With its name commemorating the British Monarch Queen Victoria, the Victoria Crowned Pigeon is a species of a genus of three unique and large ground dwelling pigeons. It is an elegant and a fairly large bird. The bird can be easily recognized by its beautiful crest which refers to the “crowned” in its name. It makes a whooping sound for calling and is native to the New Guinea region. The binomial name is Goura Victoria and the bird belongs to the family Columbidae. Let’s discover some more Victoria crowned pigeon facts as outlined below:
The Victoria Crowned Pigeon is a beautiful large bird with a bluish grey plumage, and elegant lace-like crest, maroon breasts and red iris. The crest has distinctive white tips. They are about 73-75 cm long and weigh around 3.5 kg. Some species are 80 cm long. The Victoria Crowned Pigeon is marginally larger than the other two species in its category. With a wide wing span, a loud clapping sound is made while the bird is in flight. Some other measurements are:
- Tail: It is 27-31 cm long.
- Unfeathered Tarsus: The Unfeathered Tarsus is about 8.5-9.8 cm in size.
- Bill: The average bill is 3.2-3.5 cm.
- Wing Chord: The wing chord is 36-39 cm long.
Habitat and Distribution
The bird is native to the region of New Guinea. It is majorly distributed in the low lands and swamps of the Northern New Guinea and its surrounding area. The areas which were previously alluvial plains including the sago farms are densely populated with this species of pigeon. They are mostly found in areas near sea level, and seldom fly towards highlands. They have been noted to be found at hills with 3000 ft. elevation. Their famous “sea to tree” movement is done on a daily basis.
Food and Diet of the Victoria Crowned Pigeon
This magnificent bird mostly feeds on fallen fruits like figs and berries. The pigeons that are in captivity like to feed on pines. The other supplements to their diet include seeds and invertebrates. Mostly they feed on fruits and plants only when they can’t find proper food for themselves. They have a composed walk along the forest floor to help themselves find food.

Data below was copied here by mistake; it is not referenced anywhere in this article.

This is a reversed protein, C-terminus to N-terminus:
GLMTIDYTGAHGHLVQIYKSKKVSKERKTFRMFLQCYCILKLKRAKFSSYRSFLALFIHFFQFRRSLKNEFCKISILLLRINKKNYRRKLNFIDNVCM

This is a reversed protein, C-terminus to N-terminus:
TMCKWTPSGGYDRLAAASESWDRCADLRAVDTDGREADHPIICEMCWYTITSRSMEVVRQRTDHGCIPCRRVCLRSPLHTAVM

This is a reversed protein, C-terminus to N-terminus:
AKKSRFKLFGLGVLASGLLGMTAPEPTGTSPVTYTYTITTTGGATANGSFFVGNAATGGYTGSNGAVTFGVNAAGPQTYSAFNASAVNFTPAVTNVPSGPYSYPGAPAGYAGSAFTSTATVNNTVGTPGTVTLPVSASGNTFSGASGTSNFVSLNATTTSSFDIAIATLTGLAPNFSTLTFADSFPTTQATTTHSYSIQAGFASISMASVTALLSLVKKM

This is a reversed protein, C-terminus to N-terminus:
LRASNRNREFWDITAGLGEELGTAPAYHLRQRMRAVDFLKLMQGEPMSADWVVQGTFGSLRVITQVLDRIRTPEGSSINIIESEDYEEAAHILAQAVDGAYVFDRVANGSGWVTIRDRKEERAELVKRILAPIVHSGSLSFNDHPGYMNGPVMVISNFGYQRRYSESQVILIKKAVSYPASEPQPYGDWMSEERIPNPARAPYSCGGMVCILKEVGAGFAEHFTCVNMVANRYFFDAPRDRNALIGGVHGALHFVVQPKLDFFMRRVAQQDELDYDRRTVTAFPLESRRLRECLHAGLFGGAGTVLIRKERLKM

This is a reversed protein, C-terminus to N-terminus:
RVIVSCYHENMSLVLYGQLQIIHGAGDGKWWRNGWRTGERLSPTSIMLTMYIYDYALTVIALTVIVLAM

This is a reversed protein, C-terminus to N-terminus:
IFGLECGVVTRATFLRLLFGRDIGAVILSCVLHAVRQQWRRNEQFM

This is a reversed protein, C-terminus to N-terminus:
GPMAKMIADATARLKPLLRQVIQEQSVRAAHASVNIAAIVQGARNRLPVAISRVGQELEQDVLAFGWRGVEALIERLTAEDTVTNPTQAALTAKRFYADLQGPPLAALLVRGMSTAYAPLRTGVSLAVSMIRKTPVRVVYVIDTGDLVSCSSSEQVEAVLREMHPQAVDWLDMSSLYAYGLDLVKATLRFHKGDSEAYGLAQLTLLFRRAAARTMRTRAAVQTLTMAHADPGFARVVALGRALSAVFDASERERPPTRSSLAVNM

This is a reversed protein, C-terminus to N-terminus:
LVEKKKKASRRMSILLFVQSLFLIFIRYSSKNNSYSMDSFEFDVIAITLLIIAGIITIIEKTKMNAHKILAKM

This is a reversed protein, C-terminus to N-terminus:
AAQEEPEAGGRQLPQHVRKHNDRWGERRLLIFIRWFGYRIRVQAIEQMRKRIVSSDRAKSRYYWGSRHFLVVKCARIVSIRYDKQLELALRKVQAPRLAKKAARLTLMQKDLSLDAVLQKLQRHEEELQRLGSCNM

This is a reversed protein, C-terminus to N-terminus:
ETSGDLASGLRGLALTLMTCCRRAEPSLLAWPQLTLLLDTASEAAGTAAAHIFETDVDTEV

The mating activity is at its peak in the late wet season and also at the end of the dry season. To call for mating, the male lowers down its head, stretches forward with a rhythmic up and down movement of the head along with constant fanning or wagging of its tail. After this, the female lays a single white egg in a well-made and well-kempt nest. A week before the egg is laid, the male brings all the material to build a nest for the female partner and then she weaves her nest with sticks and palm leaves. The egg is incubated for a period of 30 days. The young ones are tended for a total of 13 weeks before they fly away. They leave the nest while they are still fairly smaller than their parents.
Interesting Victoria Crowned Pigeon Facts
Some of the interesting Victoria crowned pigeon facts are listed below:
- It is a very social bird and likes to travel in pairs or in small groups.
- Owing to a very small population of Victoria Crowned Pigeons in the whole world, it has been listed as Vulnerable by IUCN.
- It has a unique ability to produce milk for its young one, known as “crop milk”. Both the parents feed their young ones in the first few days of their life.
- Monogamous in nature, this bird spends its life with only one partner. The male tries to attract the female by displaying its beautiful colors and handsome attributes.
- Due to their rarity, the import and export is monitored and it is illegal to hunt them or keep them captive according to the law imposed by the New Guinea government. However the law enforcement is still inadequate and the poaching continues.
It is endangered as it has been actively hunted by humans for plumes, meat and other benefits. Hence it does not dwell near human population anymore. Another reason for its rarity is the loss of habitat due to logging. Although it is rare in the wild, the bird is still widely kept in captivity. A lot of zoos specifically in South East Asia have a significant population of these birds. Trapping pigeons or catching them for captivity is now illegal but it is still occurring. The Victoria Crowned Pigeon was listed as vulnerable on the ICUN Red List of the threatened/endangered species in the year 2004. It is also listed in the Appendix 2 of CITES. There are plans to launch public awareness campaigns for conserving and protecting this bird.